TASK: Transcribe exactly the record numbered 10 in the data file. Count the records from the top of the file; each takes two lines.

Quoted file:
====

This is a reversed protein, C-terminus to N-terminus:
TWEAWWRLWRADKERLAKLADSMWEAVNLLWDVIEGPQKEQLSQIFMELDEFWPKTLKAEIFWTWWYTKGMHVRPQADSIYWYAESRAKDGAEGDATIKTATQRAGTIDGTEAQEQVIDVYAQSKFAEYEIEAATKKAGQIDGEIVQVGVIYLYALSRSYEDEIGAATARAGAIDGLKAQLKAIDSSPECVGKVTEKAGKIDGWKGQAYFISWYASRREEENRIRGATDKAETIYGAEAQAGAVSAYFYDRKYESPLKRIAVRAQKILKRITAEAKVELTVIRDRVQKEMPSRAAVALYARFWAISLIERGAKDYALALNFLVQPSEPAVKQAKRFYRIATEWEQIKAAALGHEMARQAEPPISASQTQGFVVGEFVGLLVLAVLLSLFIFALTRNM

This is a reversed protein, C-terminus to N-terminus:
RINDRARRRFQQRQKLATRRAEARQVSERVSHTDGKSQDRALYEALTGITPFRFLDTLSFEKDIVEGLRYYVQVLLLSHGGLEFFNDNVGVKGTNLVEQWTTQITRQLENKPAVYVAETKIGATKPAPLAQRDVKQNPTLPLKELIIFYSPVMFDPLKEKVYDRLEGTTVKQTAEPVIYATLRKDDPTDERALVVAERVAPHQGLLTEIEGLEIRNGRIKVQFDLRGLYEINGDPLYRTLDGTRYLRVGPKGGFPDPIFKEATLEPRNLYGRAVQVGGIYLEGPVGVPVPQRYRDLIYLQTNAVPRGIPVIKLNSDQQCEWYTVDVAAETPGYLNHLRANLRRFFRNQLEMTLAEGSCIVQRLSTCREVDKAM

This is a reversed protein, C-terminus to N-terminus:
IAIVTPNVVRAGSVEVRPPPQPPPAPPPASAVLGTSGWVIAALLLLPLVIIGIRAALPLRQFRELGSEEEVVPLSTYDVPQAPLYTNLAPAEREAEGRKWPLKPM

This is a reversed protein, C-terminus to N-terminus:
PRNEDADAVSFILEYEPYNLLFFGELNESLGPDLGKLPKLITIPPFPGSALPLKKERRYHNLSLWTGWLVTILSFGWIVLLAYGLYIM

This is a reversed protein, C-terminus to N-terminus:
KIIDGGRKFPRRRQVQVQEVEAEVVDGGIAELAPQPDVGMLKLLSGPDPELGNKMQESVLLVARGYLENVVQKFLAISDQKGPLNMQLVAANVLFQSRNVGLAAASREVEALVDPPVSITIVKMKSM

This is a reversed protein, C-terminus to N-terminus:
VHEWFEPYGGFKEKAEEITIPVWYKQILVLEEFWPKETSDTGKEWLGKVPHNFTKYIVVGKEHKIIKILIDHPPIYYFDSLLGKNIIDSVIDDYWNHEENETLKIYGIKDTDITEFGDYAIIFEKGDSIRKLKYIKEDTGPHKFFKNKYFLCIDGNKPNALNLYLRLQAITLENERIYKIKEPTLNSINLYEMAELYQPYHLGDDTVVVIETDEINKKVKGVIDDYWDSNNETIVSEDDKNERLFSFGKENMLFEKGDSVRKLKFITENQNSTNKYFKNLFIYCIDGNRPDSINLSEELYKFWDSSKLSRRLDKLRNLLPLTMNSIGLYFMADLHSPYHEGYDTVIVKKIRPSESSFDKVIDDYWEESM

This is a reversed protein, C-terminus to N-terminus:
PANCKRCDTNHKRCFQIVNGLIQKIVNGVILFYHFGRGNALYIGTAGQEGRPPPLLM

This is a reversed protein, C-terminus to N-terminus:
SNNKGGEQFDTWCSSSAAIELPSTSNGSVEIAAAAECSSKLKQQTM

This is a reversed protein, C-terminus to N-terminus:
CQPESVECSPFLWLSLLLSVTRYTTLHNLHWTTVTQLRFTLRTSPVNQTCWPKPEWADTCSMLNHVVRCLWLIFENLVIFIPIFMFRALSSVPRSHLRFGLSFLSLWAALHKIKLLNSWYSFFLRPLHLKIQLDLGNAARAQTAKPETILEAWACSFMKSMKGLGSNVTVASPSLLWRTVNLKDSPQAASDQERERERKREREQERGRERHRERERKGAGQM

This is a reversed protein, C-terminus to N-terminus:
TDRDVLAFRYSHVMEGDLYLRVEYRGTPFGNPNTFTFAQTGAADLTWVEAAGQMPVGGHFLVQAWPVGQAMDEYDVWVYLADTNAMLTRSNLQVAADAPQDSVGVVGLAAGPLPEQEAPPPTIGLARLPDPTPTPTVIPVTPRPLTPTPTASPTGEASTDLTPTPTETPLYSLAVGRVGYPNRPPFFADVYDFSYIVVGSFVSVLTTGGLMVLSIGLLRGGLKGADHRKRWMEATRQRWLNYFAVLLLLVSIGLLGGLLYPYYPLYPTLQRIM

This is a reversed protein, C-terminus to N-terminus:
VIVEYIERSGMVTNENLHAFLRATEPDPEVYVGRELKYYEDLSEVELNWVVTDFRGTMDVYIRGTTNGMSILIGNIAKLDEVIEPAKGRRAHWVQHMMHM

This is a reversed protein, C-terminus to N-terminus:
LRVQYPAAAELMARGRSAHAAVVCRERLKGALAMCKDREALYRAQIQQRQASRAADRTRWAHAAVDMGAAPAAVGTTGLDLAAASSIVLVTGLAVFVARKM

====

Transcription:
This is a reversed protein, C-terminus to N-terminus:
TDRDVLAFRYSHVMEGDLYLRVEYRGTPFGNPNTFTFAQTGAADLTWVEAAGQMPVGGHFLVQAWPVGQAMDEYDVWVYLADTNAMLTRSNLQVAADAPQDSVGVVGLAAGPLPEQEAPPPTIGLARLPDPTPTPTVIPVTPRPLTPTPTASPTGEASTDLTPTPTETPLYSLAVGRVGYPNRPPFFADVYDFSYIVVGSFVSVLTTGGLMVLSIGLLRGGLKGADHRKRWMEATRQRWLNYFAVLLLLVSIGLLGGLLYPYYPLYPTLQRIM